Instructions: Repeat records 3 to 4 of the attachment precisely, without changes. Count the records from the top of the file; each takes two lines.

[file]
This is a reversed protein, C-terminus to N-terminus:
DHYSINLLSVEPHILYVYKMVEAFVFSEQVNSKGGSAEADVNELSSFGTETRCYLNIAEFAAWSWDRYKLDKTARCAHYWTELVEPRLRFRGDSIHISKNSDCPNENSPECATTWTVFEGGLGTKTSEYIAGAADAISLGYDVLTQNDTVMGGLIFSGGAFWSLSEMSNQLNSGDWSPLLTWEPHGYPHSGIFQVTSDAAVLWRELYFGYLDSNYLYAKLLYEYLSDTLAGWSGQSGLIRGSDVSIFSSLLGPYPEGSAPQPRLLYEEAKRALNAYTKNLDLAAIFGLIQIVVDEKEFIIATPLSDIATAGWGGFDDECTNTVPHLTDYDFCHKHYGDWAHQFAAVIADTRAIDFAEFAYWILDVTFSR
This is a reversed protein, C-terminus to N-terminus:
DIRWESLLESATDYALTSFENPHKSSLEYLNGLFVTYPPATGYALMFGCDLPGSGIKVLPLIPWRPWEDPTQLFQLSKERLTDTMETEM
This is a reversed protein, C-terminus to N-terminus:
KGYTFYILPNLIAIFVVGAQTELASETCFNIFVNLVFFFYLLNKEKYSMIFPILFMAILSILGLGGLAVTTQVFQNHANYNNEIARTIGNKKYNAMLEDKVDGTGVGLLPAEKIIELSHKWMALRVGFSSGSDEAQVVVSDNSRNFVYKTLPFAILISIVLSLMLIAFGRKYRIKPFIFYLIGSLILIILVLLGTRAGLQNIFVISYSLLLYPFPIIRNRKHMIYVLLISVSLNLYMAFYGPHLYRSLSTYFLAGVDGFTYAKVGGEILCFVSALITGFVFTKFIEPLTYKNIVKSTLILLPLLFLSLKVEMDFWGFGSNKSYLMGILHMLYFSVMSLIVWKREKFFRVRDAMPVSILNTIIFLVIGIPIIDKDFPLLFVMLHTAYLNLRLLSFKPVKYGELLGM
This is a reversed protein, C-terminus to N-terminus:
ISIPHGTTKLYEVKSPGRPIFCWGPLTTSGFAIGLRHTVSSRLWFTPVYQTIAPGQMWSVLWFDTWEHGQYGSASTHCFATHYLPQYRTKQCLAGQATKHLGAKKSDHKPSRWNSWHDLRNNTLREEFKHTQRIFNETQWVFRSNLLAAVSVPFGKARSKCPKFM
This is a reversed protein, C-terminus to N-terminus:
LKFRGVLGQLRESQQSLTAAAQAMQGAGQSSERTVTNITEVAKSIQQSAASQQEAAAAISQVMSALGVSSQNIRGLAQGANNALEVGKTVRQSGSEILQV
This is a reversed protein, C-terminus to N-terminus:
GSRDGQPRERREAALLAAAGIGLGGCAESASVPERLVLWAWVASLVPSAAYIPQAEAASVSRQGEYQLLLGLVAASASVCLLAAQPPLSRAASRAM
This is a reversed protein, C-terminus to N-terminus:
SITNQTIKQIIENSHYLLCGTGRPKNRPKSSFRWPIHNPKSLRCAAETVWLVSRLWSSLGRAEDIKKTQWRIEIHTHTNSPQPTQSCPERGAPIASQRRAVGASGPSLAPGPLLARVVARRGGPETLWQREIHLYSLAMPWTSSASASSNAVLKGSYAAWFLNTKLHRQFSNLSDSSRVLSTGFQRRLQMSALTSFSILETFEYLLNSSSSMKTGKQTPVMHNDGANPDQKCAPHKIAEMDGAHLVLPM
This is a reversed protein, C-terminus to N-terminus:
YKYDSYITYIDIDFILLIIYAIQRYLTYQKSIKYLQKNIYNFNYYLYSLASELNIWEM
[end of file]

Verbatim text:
This is a reversed protein, C-terminus to N-terminus:
KGYTFYILPNLIAIFVVGAQTELASETCFNIFVNLVFFFYLLNKEKYSMIFPILFMAILSILGLGGLAVTTQVFQNHANYNNEIARTIGNKKYNAMLEDKVDGTGVGLLPAEKIIELSHKWMALRVGFSSGSDEAQVVVSDNSRNFVYKTLPFAILISIVLSLMLIAFGRKYRIKPFIFYLIGSLILIILVLLGTRAGLQNIFVISYSLLLYPFPIIRNRKHMIYVLLISVSLNLYMAFYGPHLYRSLSTYFLAGVDGFTYAKVGGEILCFVSALITGFVFTKFIEPLTYKNIVKSTLILLPLLFLSLKVEMDFWGFGSNKSYLMGILHMLYFSVMSLIVWKREKFFRVRDAMPVSILNTIIFLVIGIPIIDKDFPLLFVMLHTAYLNLRLLSFKPVKYGELLGM
This is a reversed protein, C-terminus to N-terminus:
ISIPHGTTKLYEVKSPGRPIFCWGPLTTSGFAIGLRHTVSSRLWFTPVYQTIAPGQMWSVLWFDTWEHGQYGSASTHCFATHYLPQYRTKQCLAGQATKHLGAKKSDHKPSRWNSWHDLRNNTLREEFKHTQRIFNETQWVFRSNLLAAVSVPFGKARSKCPKFM